Years later, Arimo studied both traditional and nontraditional Spanish guitar, including music of South America, as well as contemporary guitar styles, including Rock and Blues. So he learned unusual techniques, rhythms, and a Flamenco-like use of hands.
“I started studying Classical Guitar, because you had a choice when you got to college; either Jazz or Classical. I already had the Classical background. I had no Jazz background. What I play isn’t the traditional kind of music that you would need to study. The truth is, you need to study just as much to play Blues, as all this Fusion that I play.”
Everything he did was music, though he did gain other degrees, so he could earn a living. After graduating from college, he did sales marketing in the high fashion industry, with a friend in New York. When he wanted to change his careers, he went back to school. Using his Sociology degree, he went into a totally different direction, becoming a substance abuse counselor and a criminal therapist. Music has always been an undercurrent of passion, balancing his life through creativity. Always finding gigs and outlets, this passion connected him to a community of creative contributors.
“I was playing guitar and Anek Fuchs walked up to me in a real life music store. He told me to play what I was playing again and asked me, ‘How would you like to join a band?’ He must have been here, in Chicago, only for a few months. He invited me to Gina Stella’s home where we started practicing. Then he said he had a show and that he had to go. I asked where his show was and he said its right here, upstairs. So I went upstairs and the room had several computers. There were all these cartoon characters on the screen, dancing around. And I said, ‘what is this?’ I thought it was sensational!”
When Arimo did hop into Second Life, one of the first people he ran into was another musician. He quickly learned about the in-world opportunities. Shilow Carter, of the former Musicians’ Lair, was the first established venue owner to book
Arimo for weekly shows, having heard him perform live with Anek from Gina Stella’s home. Anek then explained about using mixers and streams,. and helped Arimo set up his computers in his own home.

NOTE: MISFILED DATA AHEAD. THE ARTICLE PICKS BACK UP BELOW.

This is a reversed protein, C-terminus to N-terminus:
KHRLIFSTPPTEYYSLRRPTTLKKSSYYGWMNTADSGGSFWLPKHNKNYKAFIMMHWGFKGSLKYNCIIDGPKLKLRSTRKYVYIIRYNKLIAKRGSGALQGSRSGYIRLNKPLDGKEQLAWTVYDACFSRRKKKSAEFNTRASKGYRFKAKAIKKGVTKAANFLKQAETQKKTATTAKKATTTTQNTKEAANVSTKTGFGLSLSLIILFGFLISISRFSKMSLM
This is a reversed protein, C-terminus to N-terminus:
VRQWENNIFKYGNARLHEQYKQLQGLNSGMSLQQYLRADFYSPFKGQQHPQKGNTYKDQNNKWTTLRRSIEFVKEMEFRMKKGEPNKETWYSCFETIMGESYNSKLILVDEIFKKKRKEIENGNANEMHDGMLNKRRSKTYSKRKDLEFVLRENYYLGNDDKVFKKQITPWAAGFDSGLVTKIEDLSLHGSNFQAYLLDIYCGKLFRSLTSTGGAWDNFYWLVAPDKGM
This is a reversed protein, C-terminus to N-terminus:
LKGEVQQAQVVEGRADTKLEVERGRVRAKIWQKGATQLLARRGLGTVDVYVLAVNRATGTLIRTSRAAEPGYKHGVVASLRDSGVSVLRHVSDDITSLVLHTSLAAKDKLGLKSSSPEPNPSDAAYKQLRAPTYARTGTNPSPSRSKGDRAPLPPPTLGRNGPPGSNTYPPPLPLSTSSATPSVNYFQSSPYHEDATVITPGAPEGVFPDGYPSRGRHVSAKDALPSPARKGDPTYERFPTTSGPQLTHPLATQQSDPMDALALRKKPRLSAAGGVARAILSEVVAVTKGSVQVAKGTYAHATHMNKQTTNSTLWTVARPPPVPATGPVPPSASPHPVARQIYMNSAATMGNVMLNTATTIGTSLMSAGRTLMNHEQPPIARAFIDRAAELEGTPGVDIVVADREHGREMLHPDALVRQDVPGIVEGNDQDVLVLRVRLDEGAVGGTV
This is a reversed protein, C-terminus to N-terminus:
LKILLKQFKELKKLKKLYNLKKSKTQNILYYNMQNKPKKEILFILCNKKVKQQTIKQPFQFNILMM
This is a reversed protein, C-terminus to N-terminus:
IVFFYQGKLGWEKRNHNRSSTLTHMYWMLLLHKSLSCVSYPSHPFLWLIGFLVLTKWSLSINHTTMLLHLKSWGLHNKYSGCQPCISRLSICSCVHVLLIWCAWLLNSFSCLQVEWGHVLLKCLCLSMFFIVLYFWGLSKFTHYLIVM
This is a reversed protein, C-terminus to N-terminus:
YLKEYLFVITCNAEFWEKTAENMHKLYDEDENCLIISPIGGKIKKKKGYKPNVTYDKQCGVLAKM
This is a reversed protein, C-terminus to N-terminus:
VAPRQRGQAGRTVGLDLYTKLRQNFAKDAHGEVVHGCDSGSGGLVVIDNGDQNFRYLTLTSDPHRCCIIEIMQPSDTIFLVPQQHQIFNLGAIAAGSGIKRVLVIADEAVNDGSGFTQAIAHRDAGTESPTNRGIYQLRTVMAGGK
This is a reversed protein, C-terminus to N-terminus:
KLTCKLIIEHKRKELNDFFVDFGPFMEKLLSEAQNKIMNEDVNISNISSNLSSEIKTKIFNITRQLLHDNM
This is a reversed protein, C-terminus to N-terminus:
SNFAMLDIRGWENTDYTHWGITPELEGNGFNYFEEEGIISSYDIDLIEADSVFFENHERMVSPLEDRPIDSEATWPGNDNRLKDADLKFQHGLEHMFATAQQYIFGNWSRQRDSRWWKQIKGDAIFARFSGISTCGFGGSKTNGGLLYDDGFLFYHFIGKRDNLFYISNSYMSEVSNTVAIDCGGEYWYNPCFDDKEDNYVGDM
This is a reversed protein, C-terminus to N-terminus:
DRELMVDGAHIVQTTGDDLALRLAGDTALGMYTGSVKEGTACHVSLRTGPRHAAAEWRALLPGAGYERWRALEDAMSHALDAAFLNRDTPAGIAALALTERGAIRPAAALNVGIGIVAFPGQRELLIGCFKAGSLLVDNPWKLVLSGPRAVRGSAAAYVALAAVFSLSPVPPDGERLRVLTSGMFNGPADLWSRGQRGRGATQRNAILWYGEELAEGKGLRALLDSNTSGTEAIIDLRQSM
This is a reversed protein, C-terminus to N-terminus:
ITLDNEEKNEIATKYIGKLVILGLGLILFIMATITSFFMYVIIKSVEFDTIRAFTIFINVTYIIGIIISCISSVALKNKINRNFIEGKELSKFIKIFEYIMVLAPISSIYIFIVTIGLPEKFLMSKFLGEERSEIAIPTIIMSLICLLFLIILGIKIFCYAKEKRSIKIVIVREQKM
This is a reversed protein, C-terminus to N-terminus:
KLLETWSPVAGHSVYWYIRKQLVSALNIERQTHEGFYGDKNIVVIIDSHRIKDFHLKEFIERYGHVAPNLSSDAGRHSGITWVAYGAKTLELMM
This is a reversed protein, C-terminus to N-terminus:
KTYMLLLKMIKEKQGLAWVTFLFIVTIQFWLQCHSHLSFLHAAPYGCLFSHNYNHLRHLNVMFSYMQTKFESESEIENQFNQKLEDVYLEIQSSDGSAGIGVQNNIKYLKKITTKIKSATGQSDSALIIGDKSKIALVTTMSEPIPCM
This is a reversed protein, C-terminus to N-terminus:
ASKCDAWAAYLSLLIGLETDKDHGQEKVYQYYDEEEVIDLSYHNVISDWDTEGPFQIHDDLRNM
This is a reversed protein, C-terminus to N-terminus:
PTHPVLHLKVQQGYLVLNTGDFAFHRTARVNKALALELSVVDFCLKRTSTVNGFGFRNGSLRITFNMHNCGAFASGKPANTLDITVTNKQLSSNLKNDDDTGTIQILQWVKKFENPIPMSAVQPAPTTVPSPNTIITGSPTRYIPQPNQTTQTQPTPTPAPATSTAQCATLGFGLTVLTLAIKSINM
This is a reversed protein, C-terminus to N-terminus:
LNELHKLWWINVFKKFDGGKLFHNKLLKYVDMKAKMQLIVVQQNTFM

“I was gigging regularly in SL, and developed a fan base very quickly. The Pocket, run by Delinda Dyrssen, became a regular gig, as well. She was also working at Treet TV and we did a live music video, as well as a talk show appearance.”
Then Arimo performed at Woodstock. Soon, he was performing regular gigs in different time zones with Penny Paperdoll, Warung Beats, Katrose Serendipity, Cheyanne Sinatra Blues Warehouse, The Roof, the A List, Prudence Hermit’s Port Dervon, and NAG Live Music, after thelate Jeanette Janus invited Arimo to be inducted into the NAG Hall of Fame. “I performed at Inspiration Island for several months. I also became a highlighted act at Music Island when Kate Miranda contacted me. I did a couple of short stints at BS’s ‘Bring A Friend & Stay Awhile.’ There have been so many venues that have come and gone over the years.” He’s jumped on stage at Cat Boucher’s MusikCircus and even was booked at a nude beach. No comment there. If he was nude, he was probably still wearing his bandana. He confessed to wearing a loincloth.
An interesting side note: Flameheart Soul, of the House of Flames, contacted Arimo to take part in her final PhD project in Psychology. She traveled the country to video tape and interview five SL musicians. Arimo was very proud to be included in her paper.
Besides catching him in-world, should you be headed toward Chicago, IM Arimo on Facebook to find out when and where he’ll be performing in a real life venue. I guarantee that you will be impressed.
To see the full issue as it is originally published with all photographs and graphics, please download Unforgettable #2. For more information, please contact Netera Landar, Editor-in-Chief, neteralandar.gmail.com.
See Issue #One for more features and profiles.